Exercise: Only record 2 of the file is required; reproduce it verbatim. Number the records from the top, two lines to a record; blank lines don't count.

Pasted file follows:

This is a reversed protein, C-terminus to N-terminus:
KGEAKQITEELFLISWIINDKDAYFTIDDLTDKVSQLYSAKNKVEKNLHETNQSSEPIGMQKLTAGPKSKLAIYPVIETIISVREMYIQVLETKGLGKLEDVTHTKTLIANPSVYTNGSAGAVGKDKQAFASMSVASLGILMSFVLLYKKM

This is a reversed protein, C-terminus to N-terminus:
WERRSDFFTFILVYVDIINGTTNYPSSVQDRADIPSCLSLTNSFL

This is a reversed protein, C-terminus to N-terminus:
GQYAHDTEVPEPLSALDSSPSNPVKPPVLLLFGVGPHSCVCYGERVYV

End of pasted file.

This is a reversed protein, C-terminus to N-terminus:
WERRSDFFTFILVYVDIINGTTNYPSSVQDRADIPSCLSLTNSFL